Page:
Johannesburg-based Spaghetti Media recently completed a commercial for Tanzanian Breweries (a subsidiary of SAB Miller) to advertise Kilimanjaro Premium Lager Brand.
According to Pieter de Wet from Spaghetti Media the project involved all aspects of their business and workflow. “Along with working with the client in Tanzania via the web, this made a very technical project possible,’ explains De Wet.
“Integrating RealFlow and Softimage was a challenge in terms of creating a realistic water splash animation. As far as the two programmes go, Softimage actually handled a huge polygon count. This made the renders more manageable in terms of getting the simulation into an “animatable’ environment,’ notes De Wet.
They also created a working animatic of the agency’s storyboard in 3D as a pre-visualisation to plan an extremely technical shoot.
“This allowed us to time each shot, design the framing, plan the transitions and plan the integration of 3D and live action. This gave our client confidence in the process, taking them on the progression of the production from start to finish. The director and cinematographer were involved in the pre-production – so the pre-visualisation also helped to make lens choices and lighting more productive and predictable,’ explains De Wet.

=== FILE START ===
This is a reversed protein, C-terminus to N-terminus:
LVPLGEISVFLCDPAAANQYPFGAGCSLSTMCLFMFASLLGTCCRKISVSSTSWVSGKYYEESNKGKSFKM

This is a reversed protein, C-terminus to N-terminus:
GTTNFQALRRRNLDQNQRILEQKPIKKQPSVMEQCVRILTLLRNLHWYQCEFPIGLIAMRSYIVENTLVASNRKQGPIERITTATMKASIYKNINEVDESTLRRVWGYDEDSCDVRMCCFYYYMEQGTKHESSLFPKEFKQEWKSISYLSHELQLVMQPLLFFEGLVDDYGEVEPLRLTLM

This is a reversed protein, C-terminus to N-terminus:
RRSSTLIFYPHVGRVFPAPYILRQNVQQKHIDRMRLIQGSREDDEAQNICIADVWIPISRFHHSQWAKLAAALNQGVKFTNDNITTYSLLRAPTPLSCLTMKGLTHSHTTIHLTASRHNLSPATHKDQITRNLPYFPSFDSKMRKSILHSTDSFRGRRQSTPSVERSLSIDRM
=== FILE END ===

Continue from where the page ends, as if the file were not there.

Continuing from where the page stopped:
He says the project developed out of a treatment for a pitch for The Works in Dar es Salaam, Tanzania.
“We needed to do the packshot in 3D, because the branding was already designed, and we had to control it to achieve a similar look. It was also a challenge to execute it in 3D as opposed to doing a Phantom studio shoot,’ he says.
According to De Wet they shot on DSLR with minimal grips and lights. “We purchased a Kessler Crane Shuttle Pod system – a motorised mini-track device – to control consistent tracking across various shots and environments. Softimage, Boujou, PF-track, RealFlow and After Effects were used for CG and post-production. On set we used Final Cut Pro for the timing of shots.’
Among the challenges was to animate an aerial shot of an imagined soccer stadium in Rio de Janeiro. “This was a massive set in 3D, which was quite a process to build, light and render,’ says De Wet.
The 3D was created primarily by Ryan Crocker and Justin Wingate.